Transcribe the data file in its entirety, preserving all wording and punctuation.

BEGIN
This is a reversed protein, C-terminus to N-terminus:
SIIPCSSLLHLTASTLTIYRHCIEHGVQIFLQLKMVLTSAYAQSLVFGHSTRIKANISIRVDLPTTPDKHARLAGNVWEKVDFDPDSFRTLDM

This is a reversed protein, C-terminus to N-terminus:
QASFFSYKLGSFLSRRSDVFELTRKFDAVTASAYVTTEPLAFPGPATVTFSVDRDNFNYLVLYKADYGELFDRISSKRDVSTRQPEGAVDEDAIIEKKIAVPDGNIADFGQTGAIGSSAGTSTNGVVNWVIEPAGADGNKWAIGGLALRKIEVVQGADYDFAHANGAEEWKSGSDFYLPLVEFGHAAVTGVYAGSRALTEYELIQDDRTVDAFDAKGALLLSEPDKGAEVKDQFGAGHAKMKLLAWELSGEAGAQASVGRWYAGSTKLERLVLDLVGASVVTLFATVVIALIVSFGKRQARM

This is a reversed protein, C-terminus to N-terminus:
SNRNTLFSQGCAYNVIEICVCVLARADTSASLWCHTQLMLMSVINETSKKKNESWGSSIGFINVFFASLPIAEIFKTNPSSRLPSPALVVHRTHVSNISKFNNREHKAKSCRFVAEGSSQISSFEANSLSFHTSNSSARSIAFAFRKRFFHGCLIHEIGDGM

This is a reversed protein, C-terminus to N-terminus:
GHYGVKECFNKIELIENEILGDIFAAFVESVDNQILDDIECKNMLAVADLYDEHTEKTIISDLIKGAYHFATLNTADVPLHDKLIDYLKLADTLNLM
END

This is a reversed protein, C-terminus to N-terminus:
SIIPCSSLLHLTASTLTIYRHCIEHGVQIFLQLKMVLTSAYAQSLVFGHSTRIKANISIRVDLPTTPDKHARLAGNVWEKVDFDPDSFRTLDM

This is a reversed protein, C-terminus to N-terminus:
QASFFSYKLGSFLSRRSDVFELTRKFDAVTASAYVTTEPLAFPGPATVTFSVDRDNFNYLVLYKADYGELFDRISSKRDVSTRQPEGAVDEDAIIEKKIAVPDGNIADFGQTGAIGSSAGTSTNGVVNWVIEPAGADGNKWAIGGLALRKIEVVQGADYDFAHANGAEEWKSGSDFYLPLVEFGHAAVTGVYAGSRALTEYELIQDDRTVDAFDAKGALLLSEPDKGAEVKDQFGAGHAKMKLLAWELSGEAGAQASVGRWYAGSTKLERLVLDLVGASVVTLFATVVIALIVSFGKRQARM

This is a reversed protein, C-terminus to N-terminus:
SNRNTLFSQGCAYNVIEICVCVLARADTSASLWCHTQLMLMSVINETSKKKNESWGSSIGFINVFFASLPIAEIFKTNPSSRLPSPALVVHRTHVSNISKFNNREHKAKSCRFVAEGSSQISSFEANSLSFHTSNSSARSIAFAFRKRFFHGCLIHEIGDGM

This is a reversed protein, C-terminus to N-terminus:
GHYGVKECFNKIELIENEILGDIFAAFVESVDNQILDDIECKNMLAVADLYDEHTEKTIISDLIKGAYHFATLNTADVPLHDKLIDYLKLADTLNLM